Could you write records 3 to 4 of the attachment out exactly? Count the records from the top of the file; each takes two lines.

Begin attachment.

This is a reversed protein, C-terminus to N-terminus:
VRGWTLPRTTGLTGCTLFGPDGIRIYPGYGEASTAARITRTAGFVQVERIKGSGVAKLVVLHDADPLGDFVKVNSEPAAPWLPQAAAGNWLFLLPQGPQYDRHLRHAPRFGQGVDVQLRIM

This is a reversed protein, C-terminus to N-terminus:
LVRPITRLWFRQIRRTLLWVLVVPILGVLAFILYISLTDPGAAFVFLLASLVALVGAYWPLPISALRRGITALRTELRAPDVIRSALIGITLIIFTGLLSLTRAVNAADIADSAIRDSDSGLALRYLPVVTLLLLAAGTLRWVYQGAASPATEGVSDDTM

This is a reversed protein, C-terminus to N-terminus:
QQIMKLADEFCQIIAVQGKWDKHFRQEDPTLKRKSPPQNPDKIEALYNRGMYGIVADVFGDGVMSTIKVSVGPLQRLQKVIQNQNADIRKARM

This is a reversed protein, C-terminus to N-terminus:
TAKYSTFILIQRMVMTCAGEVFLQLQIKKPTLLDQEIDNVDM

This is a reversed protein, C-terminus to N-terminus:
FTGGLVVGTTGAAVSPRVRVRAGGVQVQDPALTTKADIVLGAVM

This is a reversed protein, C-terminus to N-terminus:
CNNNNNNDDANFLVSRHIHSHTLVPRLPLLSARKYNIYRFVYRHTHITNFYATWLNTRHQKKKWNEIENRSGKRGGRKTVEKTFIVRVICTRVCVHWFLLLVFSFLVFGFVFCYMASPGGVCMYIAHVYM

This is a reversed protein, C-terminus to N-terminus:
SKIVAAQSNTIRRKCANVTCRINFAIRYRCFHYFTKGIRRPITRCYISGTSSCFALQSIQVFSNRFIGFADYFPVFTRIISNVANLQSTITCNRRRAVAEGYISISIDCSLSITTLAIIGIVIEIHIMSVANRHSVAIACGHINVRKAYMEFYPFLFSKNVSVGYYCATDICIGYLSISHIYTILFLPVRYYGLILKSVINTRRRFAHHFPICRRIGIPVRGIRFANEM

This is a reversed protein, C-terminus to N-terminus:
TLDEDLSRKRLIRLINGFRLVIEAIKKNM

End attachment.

This is a reversed protein, C-terminus to N-terminus:
QQIMKLADEFCQIIAVQGKWDKHFRQEDPTLKRKSPPQNPDKIEALYNRGMYGIVADVFGDGVMSTIKVSVGPLQRLQKVIQNQNADIRKARM

This is a reversed protein, C-terminus to N-terminus:
TAKYSTFILIQRMVMTCAGEVFLQLQIKKPTLLDQEIDNVDM